True Tales From Unreliable Sources | Performing Arts Review | Chicago Reader

True Tales From Unreliable Sources 

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TRUE TALES FROM UNRELIABLE SOURCES, Billy Goat Experiment Theatre Company, at the Broadway Armory. Demons, ghouls, and witches are running amok in Chicago--and it's up to you to recognize the threat and stop them. That's the premise behind Billy Goat's latest ensemble-generated play, a series of three vignettes inspired by Japanese and Native American folklore and supermarket-tabloid tall tales. To the company's credit, the three macabre acts echo one another remarkably well in theme--it's establishing a consistent tone that proves problematic.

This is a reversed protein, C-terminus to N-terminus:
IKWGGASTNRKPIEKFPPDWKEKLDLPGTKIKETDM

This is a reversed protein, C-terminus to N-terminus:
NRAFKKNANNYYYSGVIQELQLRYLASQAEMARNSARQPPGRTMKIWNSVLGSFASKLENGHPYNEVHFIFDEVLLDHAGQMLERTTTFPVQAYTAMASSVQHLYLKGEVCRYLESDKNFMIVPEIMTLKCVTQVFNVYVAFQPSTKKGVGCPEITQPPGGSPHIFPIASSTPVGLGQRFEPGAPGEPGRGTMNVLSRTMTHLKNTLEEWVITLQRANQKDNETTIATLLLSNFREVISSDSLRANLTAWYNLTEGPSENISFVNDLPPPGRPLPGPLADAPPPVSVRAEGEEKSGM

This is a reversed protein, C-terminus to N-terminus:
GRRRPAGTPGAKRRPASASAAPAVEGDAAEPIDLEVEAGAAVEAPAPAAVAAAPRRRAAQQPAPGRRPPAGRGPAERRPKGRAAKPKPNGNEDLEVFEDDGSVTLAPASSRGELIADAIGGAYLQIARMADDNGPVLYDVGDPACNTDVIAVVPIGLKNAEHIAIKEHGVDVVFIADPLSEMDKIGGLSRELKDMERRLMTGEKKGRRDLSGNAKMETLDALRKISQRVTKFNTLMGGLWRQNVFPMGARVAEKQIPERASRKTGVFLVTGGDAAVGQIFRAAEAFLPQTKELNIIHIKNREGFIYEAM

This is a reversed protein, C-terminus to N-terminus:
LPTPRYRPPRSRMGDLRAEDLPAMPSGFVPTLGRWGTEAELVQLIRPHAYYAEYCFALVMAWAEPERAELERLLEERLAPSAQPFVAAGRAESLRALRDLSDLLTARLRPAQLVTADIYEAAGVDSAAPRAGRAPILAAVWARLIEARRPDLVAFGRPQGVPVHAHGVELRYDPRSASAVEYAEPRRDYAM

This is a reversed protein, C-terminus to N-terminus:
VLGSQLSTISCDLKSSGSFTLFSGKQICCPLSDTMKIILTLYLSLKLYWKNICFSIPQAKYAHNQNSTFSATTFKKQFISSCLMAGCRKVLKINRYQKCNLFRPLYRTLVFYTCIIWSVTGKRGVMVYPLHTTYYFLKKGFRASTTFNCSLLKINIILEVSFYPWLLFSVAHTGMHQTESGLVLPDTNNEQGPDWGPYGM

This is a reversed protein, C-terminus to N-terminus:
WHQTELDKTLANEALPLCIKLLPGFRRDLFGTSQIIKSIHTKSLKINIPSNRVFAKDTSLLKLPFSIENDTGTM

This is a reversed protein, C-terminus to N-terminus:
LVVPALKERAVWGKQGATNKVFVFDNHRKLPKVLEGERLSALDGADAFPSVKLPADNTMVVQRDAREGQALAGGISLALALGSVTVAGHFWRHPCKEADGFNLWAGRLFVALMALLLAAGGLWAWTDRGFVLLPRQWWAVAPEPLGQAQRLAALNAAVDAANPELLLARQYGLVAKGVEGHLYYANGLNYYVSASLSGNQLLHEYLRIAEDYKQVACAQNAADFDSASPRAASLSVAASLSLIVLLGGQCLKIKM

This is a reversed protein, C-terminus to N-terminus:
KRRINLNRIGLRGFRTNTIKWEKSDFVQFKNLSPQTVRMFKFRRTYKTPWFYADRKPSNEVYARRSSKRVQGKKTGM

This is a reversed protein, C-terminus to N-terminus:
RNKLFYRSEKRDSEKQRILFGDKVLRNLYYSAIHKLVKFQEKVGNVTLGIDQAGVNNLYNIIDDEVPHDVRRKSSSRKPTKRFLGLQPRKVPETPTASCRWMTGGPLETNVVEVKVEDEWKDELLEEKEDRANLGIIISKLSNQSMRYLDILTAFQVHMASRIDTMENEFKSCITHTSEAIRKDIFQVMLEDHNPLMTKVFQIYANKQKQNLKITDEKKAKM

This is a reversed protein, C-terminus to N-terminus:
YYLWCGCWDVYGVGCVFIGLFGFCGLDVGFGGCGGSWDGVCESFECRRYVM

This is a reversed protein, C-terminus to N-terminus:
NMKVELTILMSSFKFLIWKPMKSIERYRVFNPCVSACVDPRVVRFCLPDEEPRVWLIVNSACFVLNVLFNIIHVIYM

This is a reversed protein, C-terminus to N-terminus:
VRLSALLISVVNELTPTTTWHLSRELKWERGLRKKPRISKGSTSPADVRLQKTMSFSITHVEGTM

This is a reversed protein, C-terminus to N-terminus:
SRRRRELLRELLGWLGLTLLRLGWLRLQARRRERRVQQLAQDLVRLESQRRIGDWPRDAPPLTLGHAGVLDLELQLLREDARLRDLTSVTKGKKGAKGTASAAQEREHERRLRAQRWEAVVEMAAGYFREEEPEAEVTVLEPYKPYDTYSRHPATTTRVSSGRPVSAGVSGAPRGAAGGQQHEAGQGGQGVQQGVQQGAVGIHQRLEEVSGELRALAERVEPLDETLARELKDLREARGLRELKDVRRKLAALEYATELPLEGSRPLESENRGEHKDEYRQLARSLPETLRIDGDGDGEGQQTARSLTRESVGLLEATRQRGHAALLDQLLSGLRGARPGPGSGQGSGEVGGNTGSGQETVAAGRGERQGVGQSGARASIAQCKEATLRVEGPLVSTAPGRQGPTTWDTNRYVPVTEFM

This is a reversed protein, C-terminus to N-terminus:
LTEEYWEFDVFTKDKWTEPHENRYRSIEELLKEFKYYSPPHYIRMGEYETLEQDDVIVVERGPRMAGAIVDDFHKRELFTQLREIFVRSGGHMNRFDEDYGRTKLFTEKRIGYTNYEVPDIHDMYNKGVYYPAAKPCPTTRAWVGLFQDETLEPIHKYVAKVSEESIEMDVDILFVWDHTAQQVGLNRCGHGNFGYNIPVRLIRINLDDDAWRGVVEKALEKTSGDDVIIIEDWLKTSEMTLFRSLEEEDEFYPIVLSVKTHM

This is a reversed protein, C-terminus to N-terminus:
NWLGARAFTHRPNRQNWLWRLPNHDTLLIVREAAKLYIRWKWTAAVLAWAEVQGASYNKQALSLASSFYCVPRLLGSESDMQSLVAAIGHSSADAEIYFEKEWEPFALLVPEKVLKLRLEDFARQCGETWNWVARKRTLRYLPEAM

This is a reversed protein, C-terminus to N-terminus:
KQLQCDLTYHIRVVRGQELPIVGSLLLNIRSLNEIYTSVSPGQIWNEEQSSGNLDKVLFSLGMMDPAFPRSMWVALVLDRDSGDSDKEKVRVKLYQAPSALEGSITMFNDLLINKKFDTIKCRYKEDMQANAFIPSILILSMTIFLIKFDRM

Billy Goat's desire to subvert expectations by mixing and matching genres and media pays some dividends in the play's second act, a cautionary fable about a domesticated housekeeping demon that seamlessly incorporates elegant shadow puppets and cheesy Hammer House of Horror histrionics. But the third act--an operetta based on the Cherokee legend of the murderous liver-eating Spearfinger--suffers from a problem that also plagued Billy Goat's last production, Catching Out: the music seems almost comical in light of the grisly script.

By contrast, the first act is completely straightforward: playing crackpot guru Dr. Victoria Kane, Catherine Jarboe holds the audience in rapt attention with her goofy how-to seminar on trapping demons for fun and profit. The least experimental offering in True Tales From Unreliable Sources, it's also the least forced--the only act here that doesn't seem eclectic for eclecticism's sake. --Nick Green


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